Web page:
Why Musk gave up: He’s almost certain to lose the Twitter case, says law professor

Why Musk gave up: He’s almost certain to lose the Twitter case, says law professor

Aurich Lawson | Patrick Pleul/dpa-Zentralbild/ZB

Why did Elon Musk agree to buy Twitter again instead of continuing to argue his claims that Twitter violated the merger agreement by lying about bots? There are a few answers, but “the biggest of all is that he̵[ads1]7;s almost certain to lose [in Delaware Court of Chancery]. And of course, if he loses, he’ll have to do exactly what he just agreed to do, which is to terminate the deal at the original price, law professor Robert Miller told Ars in a phone interview yesterday.

Miller is the F. Arnold Daum Chair in Corporate Finance and Law at the University of Iowa College of Law. “The Delaware Supreme Court and the Delaware Court of Chancery have cited Professor Miller’s articles on material adverse effects, a case the Court of Chancery has described as ‘one of the most difficult cases under Delaware law,’ more than forty times,” his University bio says from Iowa. Musk’s defense against Twitter’s lawsuit hinged heavily on whether he could prove that Twitter had a material adverse effect.

Musk tried to get out of the $44 billion deal by claiming Twitter lied in its estimate that fewer than 5 percent of its monetized daily active users (mDAU) are spam or fake. But his claims appeared to have no solid evidence, and with the scheduled trial less than two weeks away, Miller says Musk probably finally realized his case probably isn’t a winner.

“At this point, I think his lawyers have all the documents that they’re going to get from Twitter, and it’s probably pretty clear that there’s nothing to that allegation,” Miller said. He also predicted Musk would lose over a week ago, when it appeared the Oct. 17 trial would begin as planned.

In a letter to Twitter on Monday, days before he was scheduled for a deposition, Musk offered to complete the deal “provided that the Delaware Chancery Court files an immediate stay of the case … and stay the trial and all other proceedings related to it pending such closure or further order from the court.” A stay would not prevent Twitter from resuming its lawsuit against Musk if he backs out of the deal again.

Musk’s fraud argument was implausible

If Musk actually proved what he claimed, he would be “home free” and not even have to pay $1 billion in the merger breach, Miller said. But Miller called Musk’s central claim implausible.

“If Twitter had been engaged in a gigantic mDAU scam — in other words, if they really knew there was a better way to measure fake accounts than the process they were using, but chose to use it anyway because it produced the numbers they liked, but the real process that they themselves knew was better came back with a number like 15 percent — if he could prove that, he’d be in good shape,” Miller said.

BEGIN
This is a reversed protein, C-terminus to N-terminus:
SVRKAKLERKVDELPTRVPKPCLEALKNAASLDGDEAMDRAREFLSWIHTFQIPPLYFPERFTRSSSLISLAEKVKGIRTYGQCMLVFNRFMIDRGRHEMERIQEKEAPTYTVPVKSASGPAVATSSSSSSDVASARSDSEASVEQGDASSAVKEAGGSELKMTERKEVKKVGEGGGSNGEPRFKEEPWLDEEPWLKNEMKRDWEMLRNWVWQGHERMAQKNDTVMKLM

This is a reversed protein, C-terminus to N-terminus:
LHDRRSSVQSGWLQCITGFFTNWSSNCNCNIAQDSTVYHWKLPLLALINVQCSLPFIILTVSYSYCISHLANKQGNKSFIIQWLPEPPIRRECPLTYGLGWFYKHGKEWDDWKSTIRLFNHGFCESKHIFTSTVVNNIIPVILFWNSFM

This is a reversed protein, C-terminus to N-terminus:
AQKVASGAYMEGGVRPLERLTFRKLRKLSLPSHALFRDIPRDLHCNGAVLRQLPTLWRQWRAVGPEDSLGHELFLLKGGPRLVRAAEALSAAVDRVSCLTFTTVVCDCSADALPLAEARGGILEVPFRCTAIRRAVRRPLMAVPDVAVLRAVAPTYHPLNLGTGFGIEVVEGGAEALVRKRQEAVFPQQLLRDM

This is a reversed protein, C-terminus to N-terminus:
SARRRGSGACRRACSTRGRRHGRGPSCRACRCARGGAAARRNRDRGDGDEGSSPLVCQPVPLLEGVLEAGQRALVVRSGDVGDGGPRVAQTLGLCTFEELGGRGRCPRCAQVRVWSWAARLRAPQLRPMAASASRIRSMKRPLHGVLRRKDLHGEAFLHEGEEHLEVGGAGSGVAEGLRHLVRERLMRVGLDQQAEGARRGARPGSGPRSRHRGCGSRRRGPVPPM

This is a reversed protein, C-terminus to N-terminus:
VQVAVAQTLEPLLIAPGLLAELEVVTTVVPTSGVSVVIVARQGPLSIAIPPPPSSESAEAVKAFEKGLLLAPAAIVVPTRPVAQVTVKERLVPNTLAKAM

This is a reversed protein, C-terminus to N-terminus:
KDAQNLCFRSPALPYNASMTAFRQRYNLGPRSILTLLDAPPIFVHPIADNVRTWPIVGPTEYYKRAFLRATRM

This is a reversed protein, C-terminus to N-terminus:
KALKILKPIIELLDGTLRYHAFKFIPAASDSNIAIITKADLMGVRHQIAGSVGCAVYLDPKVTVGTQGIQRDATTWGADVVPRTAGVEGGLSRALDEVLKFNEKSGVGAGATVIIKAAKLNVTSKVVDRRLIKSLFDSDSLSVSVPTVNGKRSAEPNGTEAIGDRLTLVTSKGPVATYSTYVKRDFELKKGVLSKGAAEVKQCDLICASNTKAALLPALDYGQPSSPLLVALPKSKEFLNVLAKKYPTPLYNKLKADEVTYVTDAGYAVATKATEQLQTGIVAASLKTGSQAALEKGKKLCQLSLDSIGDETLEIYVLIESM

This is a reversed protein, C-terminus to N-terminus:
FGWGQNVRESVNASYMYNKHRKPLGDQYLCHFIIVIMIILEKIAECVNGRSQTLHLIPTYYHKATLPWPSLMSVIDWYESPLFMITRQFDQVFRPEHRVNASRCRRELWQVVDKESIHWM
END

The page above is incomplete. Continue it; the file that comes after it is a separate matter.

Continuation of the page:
But that scenario would be “comparable to Enron-level fraud,” a “massive securities fraud” in which “anyone involved in the fraud who sold Twitter stock that they received as compensation during the fraud period would be guilty of criminal insider trading.” trade,” Miller said. That “makes it inherently unlikely. Things like this happen occasionally, but they are extremely rare,” he said.

Miller has made presentations on the Musk/Twitter matter to the New York City Bar Association’s Committee on Mergers and Acquisitions several times, including yesterday morning. He also used to be an attorney at Wachtell, Lipton, Rosen & Katz, which represents Twitter against Musk and previously represented Musk and Tesla in other cases.

Experts who spoke to the Financial Times agreed that Musk’s side must have realized during discovery that the case was too weak to go to trial. – I think we were very close to the end of the discovery, and Musk’s lawyers didn’t get what they wanted, Stefano Bonini, an expert on corporate governance at the Stevens Institute of Technology, told the FT. “The judge has not made many concessions to Elon’s team. They submitted requests for an unreasonable amount of data, and the judge ruled that much of what they requested was unnecessary and genuinely confidential.”

In a chirping yesterday Musk wrote: “Buying Twitter is an accelerator to make X, the everything app.”

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